Monday, May 2, 2011
Monday, May 2, 2011
OTTAWA, ON – I’m sitting in my own easy chair at home, for the first time since February. We’re home! The forsythia has bloomed out front and the hyacinths are up, and the cardinals were singing their hearts out in the back yard. There was a lovely azalea plant and a bottle of bubbly from Mum waiting to welcome us home, and we were greeted by two neighbours with waves and ‘welcome home’s. It’s great to be here!
We left North Bay this morning just after 7 am, heading down the Trans-Canada Highway in a gentle drizzle of rain. Although it delayed us somewhat, we were glad to see some road work under way as we drove along, because there was a lot that needed fixing. We hit quite a few rough spots that made our dishes jump in the trailer and tossed our shoes onto the floor from the storage tower by the door. The last of one set of glasses flew out of one of the cupboards and smashed into pieces. We are convinced now that elegant plastic glasses will be required for our new RV when the time comes!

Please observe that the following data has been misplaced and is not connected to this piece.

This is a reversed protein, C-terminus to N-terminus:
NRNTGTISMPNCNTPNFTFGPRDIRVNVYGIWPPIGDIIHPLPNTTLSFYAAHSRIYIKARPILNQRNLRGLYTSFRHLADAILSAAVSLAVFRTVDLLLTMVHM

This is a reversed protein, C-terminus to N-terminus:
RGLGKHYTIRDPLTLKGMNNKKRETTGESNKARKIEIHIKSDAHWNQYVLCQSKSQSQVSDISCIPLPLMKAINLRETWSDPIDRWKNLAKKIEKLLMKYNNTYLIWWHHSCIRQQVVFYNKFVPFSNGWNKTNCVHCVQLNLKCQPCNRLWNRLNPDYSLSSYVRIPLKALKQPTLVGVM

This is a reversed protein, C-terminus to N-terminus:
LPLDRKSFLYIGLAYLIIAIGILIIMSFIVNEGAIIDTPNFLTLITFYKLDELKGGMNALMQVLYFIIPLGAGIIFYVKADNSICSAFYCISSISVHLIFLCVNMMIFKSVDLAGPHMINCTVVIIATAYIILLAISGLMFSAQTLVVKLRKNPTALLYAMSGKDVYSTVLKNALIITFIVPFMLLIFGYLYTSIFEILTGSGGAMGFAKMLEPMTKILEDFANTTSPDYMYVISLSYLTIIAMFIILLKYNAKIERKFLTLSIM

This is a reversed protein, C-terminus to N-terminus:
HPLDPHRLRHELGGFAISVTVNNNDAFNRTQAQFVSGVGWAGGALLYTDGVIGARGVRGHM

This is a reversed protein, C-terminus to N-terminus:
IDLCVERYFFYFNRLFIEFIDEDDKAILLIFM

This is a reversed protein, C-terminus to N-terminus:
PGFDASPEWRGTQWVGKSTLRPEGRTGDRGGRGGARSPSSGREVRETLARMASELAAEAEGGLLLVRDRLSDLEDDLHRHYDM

It was lovely to see more lakes and pine trees as we covered the familiar territory between the north and Ottawa. There were still clumps of snow in some areas, the last vestiges of the winter we left behind. As we got closer to Ottawa, I suggested Val put in his order for the rain to stop when we were getting the trailer settled in its temporary resting place at Long Island Camp. He has an uncanny way of staying dry on rainy days when he has to be outside!
Sure enough, we got to the camp with the objective of emptying our holding tanks and parking the trailer, and the few sprinkles of rain dried up for all those steps! It almost never fails.
We grabbed a few essential items that we wanted to take out right away, such as the contents of the fridge, and headed home. It was great to turn the corner and see our lovely house again! Our priority was to go and vote in the federal election, which we got home just in time to accomplish!